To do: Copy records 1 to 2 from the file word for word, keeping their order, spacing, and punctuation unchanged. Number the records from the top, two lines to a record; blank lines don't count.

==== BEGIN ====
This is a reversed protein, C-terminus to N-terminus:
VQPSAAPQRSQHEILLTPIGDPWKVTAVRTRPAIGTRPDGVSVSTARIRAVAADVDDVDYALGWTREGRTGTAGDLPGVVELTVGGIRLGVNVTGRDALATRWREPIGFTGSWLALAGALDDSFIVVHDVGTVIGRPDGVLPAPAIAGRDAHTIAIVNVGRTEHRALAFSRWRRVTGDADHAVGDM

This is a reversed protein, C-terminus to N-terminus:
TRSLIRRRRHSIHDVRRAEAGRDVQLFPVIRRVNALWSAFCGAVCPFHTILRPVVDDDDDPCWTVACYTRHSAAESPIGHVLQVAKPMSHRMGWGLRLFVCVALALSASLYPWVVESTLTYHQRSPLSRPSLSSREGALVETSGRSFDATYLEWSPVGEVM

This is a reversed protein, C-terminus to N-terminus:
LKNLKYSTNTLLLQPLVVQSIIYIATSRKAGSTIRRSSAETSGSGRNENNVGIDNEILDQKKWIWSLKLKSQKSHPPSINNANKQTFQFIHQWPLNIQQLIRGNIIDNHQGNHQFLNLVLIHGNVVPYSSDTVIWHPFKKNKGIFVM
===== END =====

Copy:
This is a reversed protein, C-terminus to N-terminus:
VQPSAAPQRSQHEILLTPIGDPWKVTAVRTRPAIGTRPDGVSVSTARIRAVAADVDDVDYALGWTREGRTGTAGDLPGVVELTVGGIRLGVNVTGRDALATRWREPIGFTGSWLALAGALDDSFIVVHDVGTVIGRPDGVLPAPAIAGRDAHTIAIVNVGRTEHRALAFSRWRRVTGDADHAVGDM

This is a reversed protein, C-terminus to N-terminus:
TRSLIRRRRHSIHDVRRAEAGRDVQLFPVIRRVNALWSAFCGAVCPFHTILRPVVDDDDDPCWTVACYTRHSAAESPIGHVLQVAKPMSHRMGWGLRLFVCVALALSASLYPWVVESTLTYHQRSPLSRPSLSSREGALVETSGRSFDATYLEWSPVGEVM